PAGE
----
Drypoint

Drypoint is a printmaking technique of the intaglio family, in which an image is incised into a plate (or "matrix") with a hard-pointed "needle" of sharp metal or diamond point. In principle, the method is practically identical to engraving. The difference is in the use of tools, and that the raised ridge along the furrow is not scraped or filed away as in engraving.[1] Traditionally the plate was copper, but now acetate, zinc, or plexiglas are also commonly used. Like etching, drypoint is easier to master than engraving for an artist trained in drawing because the technique of using the needle is closer to using a pencil than the engraver's burin.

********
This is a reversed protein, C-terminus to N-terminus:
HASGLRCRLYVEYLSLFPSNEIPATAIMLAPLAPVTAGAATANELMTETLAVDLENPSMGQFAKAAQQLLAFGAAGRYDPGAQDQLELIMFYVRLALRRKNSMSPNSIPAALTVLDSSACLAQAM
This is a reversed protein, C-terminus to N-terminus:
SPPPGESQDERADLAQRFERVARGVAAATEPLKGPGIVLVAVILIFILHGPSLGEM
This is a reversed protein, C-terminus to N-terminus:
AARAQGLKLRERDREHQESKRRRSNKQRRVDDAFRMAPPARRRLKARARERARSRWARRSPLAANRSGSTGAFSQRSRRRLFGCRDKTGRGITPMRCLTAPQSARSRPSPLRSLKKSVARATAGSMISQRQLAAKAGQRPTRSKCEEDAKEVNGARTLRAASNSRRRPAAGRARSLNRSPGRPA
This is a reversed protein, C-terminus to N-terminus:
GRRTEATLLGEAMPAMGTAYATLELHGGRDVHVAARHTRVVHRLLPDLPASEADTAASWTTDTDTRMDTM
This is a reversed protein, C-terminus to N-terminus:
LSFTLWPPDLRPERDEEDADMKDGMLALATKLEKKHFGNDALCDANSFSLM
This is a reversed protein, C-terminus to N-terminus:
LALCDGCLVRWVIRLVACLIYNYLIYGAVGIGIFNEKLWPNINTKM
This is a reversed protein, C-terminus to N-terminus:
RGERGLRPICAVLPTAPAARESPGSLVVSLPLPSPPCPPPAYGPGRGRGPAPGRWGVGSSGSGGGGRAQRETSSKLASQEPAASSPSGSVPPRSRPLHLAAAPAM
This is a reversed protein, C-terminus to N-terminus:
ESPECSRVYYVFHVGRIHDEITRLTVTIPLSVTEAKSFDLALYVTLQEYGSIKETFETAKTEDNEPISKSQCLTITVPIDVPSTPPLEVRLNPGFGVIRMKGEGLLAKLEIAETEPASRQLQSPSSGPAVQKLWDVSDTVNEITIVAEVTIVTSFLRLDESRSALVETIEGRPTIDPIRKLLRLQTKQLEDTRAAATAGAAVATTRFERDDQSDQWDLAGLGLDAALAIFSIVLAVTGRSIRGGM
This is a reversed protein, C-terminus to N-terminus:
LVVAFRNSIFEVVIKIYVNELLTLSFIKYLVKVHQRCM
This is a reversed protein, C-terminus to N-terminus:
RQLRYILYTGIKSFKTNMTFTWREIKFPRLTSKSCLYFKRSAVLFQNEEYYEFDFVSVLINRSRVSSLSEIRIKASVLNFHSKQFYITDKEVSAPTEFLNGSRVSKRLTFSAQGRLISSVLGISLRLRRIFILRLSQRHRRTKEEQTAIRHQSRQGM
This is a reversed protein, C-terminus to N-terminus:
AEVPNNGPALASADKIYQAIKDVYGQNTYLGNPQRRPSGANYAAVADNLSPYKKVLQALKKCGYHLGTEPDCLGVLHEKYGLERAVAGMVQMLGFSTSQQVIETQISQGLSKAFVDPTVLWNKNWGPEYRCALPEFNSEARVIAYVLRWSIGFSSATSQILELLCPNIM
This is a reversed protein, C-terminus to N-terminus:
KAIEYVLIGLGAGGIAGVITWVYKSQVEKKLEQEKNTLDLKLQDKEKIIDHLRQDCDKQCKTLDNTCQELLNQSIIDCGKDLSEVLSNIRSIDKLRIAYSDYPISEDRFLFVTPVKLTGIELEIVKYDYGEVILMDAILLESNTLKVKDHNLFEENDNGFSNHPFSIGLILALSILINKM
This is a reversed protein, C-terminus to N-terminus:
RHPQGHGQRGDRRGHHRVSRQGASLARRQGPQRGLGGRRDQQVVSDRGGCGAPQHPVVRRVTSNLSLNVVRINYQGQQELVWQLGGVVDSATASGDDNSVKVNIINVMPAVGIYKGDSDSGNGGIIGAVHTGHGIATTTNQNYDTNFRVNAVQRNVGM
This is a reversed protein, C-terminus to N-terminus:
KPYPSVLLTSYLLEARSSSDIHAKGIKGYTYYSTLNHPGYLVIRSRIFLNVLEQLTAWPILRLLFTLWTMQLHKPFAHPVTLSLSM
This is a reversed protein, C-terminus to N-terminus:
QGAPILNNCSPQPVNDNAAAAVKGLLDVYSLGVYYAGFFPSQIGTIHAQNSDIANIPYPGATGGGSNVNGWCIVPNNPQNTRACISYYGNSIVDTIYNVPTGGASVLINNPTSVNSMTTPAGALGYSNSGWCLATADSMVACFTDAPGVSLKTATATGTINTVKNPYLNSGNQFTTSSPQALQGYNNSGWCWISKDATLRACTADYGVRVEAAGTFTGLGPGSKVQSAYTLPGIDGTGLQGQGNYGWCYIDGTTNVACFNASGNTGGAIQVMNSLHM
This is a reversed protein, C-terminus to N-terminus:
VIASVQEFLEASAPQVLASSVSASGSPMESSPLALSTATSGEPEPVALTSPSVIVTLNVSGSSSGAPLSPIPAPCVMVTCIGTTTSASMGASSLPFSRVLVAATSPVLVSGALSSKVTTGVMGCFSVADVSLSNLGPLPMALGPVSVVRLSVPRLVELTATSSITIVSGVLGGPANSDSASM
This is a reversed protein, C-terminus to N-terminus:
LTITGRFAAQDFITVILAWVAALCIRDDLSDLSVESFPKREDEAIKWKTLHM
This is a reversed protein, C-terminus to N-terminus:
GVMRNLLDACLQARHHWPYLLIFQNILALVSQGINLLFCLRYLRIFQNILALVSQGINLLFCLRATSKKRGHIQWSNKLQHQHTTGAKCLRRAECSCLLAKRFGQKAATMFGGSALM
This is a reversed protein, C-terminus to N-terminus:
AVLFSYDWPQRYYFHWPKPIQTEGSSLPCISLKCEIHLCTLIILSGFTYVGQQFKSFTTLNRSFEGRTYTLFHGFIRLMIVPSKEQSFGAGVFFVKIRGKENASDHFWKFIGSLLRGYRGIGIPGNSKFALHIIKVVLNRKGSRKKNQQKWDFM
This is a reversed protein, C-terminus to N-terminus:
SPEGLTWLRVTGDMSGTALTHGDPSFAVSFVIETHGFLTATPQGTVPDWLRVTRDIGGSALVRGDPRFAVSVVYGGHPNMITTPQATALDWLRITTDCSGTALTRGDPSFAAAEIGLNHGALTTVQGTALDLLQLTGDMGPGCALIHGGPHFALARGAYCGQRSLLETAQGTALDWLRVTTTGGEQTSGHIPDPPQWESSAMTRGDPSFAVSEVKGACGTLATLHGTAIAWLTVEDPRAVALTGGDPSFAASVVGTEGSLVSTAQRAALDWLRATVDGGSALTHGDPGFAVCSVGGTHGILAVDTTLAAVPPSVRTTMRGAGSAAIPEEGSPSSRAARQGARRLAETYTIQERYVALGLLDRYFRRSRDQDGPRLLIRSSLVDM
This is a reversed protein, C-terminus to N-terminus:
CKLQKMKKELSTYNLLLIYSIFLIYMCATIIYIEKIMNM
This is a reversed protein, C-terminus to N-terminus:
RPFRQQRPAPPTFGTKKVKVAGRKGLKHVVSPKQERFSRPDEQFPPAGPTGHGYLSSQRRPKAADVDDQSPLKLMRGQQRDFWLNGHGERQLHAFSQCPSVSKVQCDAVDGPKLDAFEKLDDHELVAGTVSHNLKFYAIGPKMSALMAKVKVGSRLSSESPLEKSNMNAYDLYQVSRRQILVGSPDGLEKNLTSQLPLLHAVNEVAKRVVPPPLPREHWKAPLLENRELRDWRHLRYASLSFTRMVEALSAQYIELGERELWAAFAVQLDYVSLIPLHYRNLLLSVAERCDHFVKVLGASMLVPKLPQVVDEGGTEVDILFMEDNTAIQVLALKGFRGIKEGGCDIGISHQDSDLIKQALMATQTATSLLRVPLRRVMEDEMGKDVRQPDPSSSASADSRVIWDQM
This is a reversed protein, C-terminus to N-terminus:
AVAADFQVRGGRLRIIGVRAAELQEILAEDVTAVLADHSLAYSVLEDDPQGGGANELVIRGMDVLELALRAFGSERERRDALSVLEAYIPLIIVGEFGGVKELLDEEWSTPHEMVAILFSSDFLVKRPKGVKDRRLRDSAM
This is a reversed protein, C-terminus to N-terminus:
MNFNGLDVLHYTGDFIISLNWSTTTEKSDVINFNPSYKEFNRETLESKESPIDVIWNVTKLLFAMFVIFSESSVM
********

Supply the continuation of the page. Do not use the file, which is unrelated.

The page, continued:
Woman in Cafe and Surlingham Ferry - looking towards Norwich, drypoint etchings by Lesser Ury and Edward Thomas Daniell, showing the typical rich lines produced by burring

The term is also used for inkless scratched inscriptions, such as glosses in manuscripts.